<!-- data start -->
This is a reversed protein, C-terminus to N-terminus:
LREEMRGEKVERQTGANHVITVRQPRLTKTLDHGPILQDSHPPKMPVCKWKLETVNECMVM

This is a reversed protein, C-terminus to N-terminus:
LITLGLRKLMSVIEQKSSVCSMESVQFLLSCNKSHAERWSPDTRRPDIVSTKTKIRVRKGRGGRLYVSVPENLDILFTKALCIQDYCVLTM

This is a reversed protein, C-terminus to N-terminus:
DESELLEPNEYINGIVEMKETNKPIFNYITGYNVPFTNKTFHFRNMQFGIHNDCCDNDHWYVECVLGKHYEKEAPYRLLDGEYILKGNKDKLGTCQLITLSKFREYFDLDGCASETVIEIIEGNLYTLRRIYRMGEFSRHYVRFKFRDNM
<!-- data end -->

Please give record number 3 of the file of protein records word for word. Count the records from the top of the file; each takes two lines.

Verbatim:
This is a reversed protein, C-terminus to N-terminus:
DESELLEPNEYINGIVEMKETNKPIFNYITGYNVPFTNKTFHFRNMQFGIHNDCCDNDHWYVECVLGKHYEKEAPYRLLDGEYILKGNKDKLGTCQLITLSKFREYFDLDGCASETVIEIIEGNLYTLRRIYRMGEFSRHYVRFKFRDNM